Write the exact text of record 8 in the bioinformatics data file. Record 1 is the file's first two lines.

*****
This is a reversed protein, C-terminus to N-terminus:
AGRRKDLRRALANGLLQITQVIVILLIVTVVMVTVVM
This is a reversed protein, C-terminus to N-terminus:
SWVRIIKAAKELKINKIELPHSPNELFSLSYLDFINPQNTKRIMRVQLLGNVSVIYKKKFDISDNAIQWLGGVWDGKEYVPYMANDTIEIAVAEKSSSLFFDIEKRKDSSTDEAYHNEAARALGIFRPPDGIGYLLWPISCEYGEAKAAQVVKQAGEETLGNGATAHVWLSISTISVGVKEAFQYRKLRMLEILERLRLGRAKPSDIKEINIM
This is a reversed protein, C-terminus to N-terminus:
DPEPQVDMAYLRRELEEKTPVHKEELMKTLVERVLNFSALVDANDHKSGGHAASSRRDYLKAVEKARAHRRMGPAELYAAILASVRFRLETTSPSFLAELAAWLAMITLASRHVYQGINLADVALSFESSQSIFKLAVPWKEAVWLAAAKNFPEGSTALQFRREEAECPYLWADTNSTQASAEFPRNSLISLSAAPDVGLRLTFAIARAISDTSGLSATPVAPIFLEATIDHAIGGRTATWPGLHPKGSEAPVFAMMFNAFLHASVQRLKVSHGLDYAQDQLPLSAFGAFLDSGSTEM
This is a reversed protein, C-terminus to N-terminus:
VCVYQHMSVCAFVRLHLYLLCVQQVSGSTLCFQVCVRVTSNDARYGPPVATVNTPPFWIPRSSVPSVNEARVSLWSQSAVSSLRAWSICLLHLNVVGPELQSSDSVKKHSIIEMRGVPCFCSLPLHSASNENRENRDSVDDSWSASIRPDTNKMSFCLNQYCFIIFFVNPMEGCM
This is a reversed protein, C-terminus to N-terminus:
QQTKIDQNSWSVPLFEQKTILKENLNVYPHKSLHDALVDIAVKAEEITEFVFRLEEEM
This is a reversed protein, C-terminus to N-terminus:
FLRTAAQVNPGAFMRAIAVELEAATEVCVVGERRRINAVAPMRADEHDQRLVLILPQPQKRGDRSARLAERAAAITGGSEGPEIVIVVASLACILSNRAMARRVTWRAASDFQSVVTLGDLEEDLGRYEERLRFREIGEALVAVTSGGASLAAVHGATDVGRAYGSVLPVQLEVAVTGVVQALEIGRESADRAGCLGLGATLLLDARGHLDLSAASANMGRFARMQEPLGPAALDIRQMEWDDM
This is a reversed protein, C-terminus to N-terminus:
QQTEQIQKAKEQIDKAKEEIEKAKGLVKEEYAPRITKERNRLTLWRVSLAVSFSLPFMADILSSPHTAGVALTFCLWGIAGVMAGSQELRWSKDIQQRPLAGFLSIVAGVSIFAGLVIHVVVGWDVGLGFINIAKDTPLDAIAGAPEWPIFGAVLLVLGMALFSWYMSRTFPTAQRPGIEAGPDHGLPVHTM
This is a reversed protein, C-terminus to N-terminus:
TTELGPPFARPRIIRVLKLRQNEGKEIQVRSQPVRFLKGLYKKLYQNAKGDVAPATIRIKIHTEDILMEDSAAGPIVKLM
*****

This is a reversed protein, C-terminus to N-terminus:
TTELGPPFARPRIIRVLKLRQNEGKEIQVRSQPVRFLKGLYKKLYQNAKGDVAPATIRIKIHTEDILMEDSAAGPIVKLM